Subcommittee on Internal Security, the
Honorable Harold Hughes, Special Assistant
to the Chairman, former member of the U. S.
Senate and Alfonso L. Tarabochia, Chief
Investigator for the Subcommittee, visited
Panama in early March to conduct an inves-
tigation into certain related matters that
might pose a threatto the security of the
Panama Canal. In Panama, they had extensive
conversations with the Governor of the Canal
Zone, the Honorable Harold R. Parfitt, with
the U.S. Ambassador to Panama, the Honorable
William Jordan, with the Deputy Commander
of the Southern Command, General J. Breedlove,
with Mr. William Le Brun, the Internal Se-
curity Chief for the Canal Zone, and with
other officials. This on-the-spot investi-
gation was the culmination of several years
of research and fact-gathering by the Sub-
committee staff, bearing on the problem of
the security of the Canal.
Aware of the fact that the negotiations
between Panama and the United States are at
a very delicate stage, the Subcommittee es-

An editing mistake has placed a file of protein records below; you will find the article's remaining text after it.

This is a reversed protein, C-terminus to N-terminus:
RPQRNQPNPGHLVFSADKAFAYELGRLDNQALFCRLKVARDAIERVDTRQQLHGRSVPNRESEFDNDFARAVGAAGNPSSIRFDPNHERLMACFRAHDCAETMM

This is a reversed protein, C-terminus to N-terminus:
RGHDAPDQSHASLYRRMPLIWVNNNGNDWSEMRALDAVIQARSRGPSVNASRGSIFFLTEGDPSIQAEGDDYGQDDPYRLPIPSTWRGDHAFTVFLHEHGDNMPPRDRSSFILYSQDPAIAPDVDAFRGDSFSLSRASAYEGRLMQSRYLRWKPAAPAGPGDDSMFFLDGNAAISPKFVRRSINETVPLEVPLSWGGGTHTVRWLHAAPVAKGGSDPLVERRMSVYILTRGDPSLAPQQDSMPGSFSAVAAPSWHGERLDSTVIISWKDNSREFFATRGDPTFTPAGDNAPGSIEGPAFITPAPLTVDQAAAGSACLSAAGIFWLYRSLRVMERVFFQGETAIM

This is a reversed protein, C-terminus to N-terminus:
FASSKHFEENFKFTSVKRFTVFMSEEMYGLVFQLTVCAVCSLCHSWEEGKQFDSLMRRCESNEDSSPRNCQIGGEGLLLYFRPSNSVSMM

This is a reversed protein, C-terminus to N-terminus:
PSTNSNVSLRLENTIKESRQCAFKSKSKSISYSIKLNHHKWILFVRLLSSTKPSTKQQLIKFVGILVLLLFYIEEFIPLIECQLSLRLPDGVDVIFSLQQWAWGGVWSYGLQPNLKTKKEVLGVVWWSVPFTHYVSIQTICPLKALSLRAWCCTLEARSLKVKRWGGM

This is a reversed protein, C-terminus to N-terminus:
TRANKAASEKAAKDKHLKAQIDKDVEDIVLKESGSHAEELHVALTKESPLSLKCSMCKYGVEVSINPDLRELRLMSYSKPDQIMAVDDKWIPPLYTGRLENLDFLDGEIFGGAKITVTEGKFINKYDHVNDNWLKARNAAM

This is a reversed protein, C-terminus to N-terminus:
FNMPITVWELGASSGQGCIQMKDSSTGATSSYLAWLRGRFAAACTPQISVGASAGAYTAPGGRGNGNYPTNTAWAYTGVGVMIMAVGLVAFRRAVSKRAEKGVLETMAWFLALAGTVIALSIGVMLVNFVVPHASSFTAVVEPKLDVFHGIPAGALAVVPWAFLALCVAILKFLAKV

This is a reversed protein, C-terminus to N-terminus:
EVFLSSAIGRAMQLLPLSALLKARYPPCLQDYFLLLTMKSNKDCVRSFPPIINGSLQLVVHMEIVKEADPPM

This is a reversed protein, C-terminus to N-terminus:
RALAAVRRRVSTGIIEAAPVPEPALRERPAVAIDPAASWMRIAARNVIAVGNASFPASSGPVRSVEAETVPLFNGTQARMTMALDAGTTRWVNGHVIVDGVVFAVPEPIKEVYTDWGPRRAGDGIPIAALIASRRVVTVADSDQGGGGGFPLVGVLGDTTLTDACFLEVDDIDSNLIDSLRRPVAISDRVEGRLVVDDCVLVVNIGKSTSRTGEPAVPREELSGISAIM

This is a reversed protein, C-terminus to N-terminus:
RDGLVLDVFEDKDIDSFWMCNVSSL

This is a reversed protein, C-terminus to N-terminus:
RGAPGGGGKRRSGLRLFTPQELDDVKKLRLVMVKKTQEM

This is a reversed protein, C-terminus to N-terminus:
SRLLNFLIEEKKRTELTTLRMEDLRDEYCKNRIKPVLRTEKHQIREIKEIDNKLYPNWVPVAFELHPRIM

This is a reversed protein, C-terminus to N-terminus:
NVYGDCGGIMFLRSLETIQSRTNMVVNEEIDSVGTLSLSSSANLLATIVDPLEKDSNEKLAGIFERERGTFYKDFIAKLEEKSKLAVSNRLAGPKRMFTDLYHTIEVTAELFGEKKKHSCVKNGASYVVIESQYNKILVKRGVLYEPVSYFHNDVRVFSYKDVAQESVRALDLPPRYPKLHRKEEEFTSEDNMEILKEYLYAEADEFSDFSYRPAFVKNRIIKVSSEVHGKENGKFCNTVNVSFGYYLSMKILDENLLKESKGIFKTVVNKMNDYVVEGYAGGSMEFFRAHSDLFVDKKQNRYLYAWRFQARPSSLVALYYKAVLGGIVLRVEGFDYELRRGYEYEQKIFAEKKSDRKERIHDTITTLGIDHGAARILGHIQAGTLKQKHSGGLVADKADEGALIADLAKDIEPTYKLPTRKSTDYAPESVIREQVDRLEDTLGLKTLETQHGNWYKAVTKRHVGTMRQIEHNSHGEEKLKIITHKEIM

tablished prior contact with the State Deo
apartment, the Panama Canal Zone Adminis-
tration, and the military authorities of
the Southern Command, and it made it clear
them that the proposed investigation would
limited to areas falling within the mandate
of the Subcommittee.
The report that follows has been submit
ted to the Chairman of the Subcommittee by
THE PROBLEM OF SECURITY
There are few issues of international pol-
icy that have produced sharper differences in
Congress and among the American people than
the issue of the Panama Canal.
There are many members of Congress who feel
that it would be in our national interest to
abandon the claim to sovereign powers "in per-
petuity" which is written into the original
Panama Canal Treaty. They argue that insis-
tence on the status quo would constitute a
dangerous irritant to our relations not only
with Panama but with the whole of Latin Amer-
ica; and that our national security could best
be served by agreeing to transfer sovereignty
over the Canal Zone to the Panamanian govern-
ment after a stated period of years, and full
operational and military control over the
Canal after a further period of years.
There are other members of Congress who
believe just as strongly that we cannot afford
77-634 0 7t 2
to turn the control of the Canal over to the
Panamanian government because they feel that
so small a country could not guarantee the
security of the Canal that it might fall